In October 2017 I had the pleasure and honor of attending National Crittenton’s conference, In Solidarity We Rise. I appreciated my experience at the conference more than words can express. I went to the conference looking for my passion and found a better version of myself.

When I found out about the event, I was no longer at my organization directly serving young women and had no means to participate in the conference. I had transitioned from being staff at a community-based organization that I grew up in to pursue the “traditional” college pathway. I had just completed my transfer requirements at a community college (after six years) and was accepted into a private university. Unfortunately, the thought of paying over sixty thousand dollars a semester while working full-time and raising my son discouraged me from pursuing that route. As a single mother working in an administrative role and trying to imagine a better future, I felt trapped in my monotonous routine. Life was happening and it felt like hardly any of it was in my favor.

This conference couldn’t have come at a more necessary time in my life. As basic as it may sound, when I saw the discounted rate for young women to attend the conference I felt like they wanted me there as badly as I wanted to be there. I decided that I belonged at that conference and nothing would stop me from sharing that space.

As fate would have it, I ran into my former director at the airport who was taking a group of young women to the conference. I nearly cried because it was some of their first times going on such a long trip – and being on a plane. That was also my experience when I was in that program eight years prior. I was immediately reminded of why we do this work and what impact seemingly simple events like this can have on an individual’s life trajectory.

We were all young women ages 16 to 24 who were traveling across the country to speak on panels and facilitate workshops as experts not only on our lived experiences, but also on best practices and pathways to success. Having that national platform meant we could support our sisters who we’d never met but who we know exist and could benefit from all of our lessons learned.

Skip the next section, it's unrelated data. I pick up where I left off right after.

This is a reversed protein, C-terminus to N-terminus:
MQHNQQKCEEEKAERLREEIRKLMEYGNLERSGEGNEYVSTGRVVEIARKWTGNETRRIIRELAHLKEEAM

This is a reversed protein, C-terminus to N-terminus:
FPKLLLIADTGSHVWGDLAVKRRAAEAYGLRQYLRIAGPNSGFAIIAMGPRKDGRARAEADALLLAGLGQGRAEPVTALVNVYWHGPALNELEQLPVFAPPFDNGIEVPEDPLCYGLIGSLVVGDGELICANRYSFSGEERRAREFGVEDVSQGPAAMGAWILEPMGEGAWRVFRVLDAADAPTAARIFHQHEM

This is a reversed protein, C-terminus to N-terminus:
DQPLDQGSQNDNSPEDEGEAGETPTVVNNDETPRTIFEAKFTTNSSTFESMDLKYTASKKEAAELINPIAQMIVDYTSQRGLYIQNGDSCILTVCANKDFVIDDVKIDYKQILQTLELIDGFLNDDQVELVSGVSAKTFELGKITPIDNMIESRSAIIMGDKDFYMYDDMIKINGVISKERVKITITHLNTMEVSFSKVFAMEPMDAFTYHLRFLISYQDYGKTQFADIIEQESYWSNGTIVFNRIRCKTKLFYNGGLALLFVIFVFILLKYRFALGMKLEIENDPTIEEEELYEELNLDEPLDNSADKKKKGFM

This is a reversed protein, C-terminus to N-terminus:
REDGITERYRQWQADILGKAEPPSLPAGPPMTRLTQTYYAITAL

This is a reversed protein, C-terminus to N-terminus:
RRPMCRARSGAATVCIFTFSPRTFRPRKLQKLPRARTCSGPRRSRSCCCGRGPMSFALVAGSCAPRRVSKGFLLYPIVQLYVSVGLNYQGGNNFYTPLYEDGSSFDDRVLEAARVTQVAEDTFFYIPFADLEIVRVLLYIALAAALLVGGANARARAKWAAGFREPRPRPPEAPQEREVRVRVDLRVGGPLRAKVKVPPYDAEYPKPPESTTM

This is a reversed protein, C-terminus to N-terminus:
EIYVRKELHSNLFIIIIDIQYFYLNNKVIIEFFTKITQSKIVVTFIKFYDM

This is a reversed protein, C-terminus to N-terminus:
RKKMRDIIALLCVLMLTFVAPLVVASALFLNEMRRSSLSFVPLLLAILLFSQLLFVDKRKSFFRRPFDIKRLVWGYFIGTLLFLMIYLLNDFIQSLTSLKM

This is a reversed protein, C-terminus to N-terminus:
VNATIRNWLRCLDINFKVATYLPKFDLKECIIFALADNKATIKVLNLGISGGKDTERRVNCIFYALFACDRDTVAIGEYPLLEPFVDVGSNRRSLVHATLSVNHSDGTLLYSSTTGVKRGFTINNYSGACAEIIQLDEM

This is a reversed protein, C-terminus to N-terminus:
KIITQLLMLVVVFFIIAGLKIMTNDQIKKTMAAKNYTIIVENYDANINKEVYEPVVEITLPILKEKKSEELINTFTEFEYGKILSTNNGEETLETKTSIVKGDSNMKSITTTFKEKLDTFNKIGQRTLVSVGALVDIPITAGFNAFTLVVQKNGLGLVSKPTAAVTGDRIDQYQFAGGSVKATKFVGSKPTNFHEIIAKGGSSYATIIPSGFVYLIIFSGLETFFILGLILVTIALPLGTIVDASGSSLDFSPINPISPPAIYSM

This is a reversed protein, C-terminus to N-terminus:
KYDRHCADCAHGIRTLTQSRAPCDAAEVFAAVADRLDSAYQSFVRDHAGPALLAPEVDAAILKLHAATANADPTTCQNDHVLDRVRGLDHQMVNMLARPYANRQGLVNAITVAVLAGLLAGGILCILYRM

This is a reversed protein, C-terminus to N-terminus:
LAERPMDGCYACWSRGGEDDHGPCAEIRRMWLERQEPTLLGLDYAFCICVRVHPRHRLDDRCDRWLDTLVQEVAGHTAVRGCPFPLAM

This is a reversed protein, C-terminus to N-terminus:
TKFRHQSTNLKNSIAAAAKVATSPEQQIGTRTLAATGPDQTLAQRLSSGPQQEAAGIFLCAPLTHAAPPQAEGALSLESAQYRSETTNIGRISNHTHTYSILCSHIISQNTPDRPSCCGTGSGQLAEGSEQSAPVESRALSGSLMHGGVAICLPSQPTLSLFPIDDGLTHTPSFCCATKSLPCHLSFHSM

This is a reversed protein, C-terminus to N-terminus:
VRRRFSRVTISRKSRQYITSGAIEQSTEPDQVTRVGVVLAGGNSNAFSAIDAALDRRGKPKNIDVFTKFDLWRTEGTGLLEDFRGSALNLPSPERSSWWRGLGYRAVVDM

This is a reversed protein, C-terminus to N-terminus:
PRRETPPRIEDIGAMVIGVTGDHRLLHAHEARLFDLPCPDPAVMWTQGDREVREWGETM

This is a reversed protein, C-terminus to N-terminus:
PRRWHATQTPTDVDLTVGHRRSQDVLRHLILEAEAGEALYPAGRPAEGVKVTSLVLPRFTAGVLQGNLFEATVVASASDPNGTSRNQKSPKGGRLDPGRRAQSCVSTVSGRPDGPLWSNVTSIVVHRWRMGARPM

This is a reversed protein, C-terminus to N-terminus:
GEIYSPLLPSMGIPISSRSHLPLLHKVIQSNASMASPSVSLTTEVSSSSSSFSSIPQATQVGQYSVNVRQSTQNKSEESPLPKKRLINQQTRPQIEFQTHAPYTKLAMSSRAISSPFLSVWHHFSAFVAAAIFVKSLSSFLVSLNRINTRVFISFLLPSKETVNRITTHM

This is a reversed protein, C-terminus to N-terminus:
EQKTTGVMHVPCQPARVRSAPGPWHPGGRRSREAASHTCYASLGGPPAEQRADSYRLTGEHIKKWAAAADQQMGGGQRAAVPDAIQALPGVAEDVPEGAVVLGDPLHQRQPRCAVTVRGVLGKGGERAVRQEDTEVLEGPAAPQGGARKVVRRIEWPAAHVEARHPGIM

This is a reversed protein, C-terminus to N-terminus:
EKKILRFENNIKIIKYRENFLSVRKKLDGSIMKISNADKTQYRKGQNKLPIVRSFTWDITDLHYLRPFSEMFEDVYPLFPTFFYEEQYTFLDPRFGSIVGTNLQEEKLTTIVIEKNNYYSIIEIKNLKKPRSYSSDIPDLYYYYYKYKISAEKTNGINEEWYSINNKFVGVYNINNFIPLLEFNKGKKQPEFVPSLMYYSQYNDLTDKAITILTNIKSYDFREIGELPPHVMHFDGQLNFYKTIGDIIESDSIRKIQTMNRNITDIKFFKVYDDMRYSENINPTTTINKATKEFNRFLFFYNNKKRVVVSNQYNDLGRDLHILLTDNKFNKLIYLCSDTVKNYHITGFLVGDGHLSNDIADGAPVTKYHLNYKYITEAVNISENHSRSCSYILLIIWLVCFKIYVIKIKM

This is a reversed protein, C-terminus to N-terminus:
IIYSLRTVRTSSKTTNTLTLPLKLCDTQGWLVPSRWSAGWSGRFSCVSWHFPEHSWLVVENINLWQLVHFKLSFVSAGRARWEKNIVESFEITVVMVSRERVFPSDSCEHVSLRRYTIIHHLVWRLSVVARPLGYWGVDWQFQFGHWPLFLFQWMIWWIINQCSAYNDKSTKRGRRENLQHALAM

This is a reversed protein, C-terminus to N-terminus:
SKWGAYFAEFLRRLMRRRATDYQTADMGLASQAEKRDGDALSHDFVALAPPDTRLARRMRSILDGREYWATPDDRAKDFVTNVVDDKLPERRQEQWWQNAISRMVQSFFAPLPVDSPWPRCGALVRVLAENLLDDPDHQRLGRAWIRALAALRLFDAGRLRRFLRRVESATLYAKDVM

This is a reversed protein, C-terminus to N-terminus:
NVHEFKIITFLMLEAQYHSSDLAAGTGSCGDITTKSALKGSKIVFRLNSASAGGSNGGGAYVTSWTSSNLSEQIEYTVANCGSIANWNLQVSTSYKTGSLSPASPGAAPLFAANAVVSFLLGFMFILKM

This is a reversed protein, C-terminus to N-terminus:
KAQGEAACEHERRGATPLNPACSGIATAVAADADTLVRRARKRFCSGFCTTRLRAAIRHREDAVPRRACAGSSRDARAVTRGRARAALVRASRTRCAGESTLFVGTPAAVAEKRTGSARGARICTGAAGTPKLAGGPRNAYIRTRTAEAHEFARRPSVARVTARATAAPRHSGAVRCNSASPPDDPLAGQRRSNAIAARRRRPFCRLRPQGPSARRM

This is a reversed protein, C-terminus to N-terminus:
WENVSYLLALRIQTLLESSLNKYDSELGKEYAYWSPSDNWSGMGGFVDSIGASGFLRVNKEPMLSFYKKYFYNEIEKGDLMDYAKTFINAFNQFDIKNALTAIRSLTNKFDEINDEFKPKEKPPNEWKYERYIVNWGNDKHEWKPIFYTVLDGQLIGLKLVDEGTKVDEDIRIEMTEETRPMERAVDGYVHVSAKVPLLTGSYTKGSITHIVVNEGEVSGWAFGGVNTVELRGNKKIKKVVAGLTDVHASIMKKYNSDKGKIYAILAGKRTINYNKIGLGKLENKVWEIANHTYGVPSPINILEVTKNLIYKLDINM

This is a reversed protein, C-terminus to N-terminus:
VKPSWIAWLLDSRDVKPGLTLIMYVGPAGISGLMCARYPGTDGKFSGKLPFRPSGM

When I was 14 and pregnant (with what I’d learn later in life included multiple Adverse Childhood Experiences) I couldn’t fathom the thought of being treated as an expert in anything. I came to the conference as a student of life with an open mind hoping to learn how I could reconnect and continue to support the work I’d done in the past. The feelings I experienced at the conference were overwhelming in the best way possible! I was able to reconnect with my previous support system and expand my network while making equally meaningful mutual connections with the younger wave of leaders who I’ve stayed in touch with to this day. I gained a fresh perspective on old concepts and an expanded view on new ideas.

Seeing women at the conference in positions of power who genuinely believe in the potential of girls like me and not only support but create opportunities for authentic youth leadership and development reassured me that I could take both the nontraditional route to success and still pursue higher education without losing myself or my values along the way.

As wild as it may sound, I had to travel 2,400 miles away to remove mental barriers by simply being in the presence of people who truly want to see me succeed. Sometimes that is all it takes and I am sure I am not the only young woman who has had one of these moments.

I want to take this moment to thank National Crittenton for allowing me to share the space that helped me remember that our collective purpose is bigger than any one of us and when one of us makes it, we all make it. I am glad to share that in just over one year since the last conference I am now one full semester away from obtaining my Bachelor of Arts in Urban Studies and Planning (and my mindset hasn’t been compromised nor have my values changed).

What I’m looking forward to at the next conference is learning from our young leaders and finding the motivation to come home in time for finals before crossing the stage. This is just the start of a new path on the same journey. I want every girl to have an opportunity to find whatever it is they may be looking for and we can only do that by coming together in May. Now, more than ever, we need to share that space and create the future world we want to thrive in.

 

Monica with her son.

Monica EO’Mailani is embarking on a new media project, learn more at her website: www.lonicache.com or find her on Instagram: @lonicache